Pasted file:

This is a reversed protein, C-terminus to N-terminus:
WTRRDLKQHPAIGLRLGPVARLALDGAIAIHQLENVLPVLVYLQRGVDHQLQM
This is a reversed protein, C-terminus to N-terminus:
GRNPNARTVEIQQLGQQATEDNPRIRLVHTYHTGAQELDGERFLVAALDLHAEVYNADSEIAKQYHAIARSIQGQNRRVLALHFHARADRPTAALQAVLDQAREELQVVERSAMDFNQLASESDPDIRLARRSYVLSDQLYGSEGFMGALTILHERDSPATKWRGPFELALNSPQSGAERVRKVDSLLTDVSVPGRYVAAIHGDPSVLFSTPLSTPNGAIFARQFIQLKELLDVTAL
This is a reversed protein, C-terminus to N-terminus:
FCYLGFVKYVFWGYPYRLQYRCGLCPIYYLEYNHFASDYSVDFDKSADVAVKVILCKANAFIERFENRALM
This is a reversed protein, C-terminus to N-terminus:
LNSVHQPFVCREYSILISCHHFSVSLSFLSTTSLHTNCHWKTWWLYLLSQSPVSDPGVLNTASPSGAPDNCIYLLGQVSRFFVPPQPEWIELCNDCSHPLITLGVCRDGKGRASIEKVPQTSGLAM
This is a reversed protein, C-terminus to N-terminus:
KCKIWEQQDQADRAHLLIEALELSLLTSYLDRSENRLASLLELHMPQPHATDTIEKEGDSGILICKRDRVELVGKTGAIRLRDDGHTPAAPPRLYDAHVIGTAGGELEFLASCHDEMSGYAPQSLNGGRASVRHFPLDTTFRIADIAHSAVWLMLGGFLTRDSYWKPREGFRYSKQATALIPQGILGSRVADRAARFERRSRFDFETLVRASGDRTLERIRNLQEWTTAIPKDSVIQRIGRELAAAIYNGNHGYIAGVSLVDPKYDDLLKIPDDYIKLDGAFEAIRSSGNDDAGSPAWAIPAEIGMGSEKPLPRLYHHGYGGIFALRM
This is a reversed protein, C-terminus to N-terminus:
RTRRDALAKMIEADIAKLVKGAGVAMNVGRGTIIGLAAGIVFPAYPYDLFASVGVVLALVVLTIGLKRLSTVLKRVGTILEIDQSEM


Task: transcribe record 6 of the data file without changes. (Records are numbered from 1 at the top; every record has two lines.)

This is a reversed protein, C-terminus to N-terminus:
RTRRDALAKMIEADIAKLVKGAGVAMNVGRGTIIGLAAGIVFPAYPYDLFASVGVVLALVVLTIGLKRLSTVLKRVGTILEIDQSEM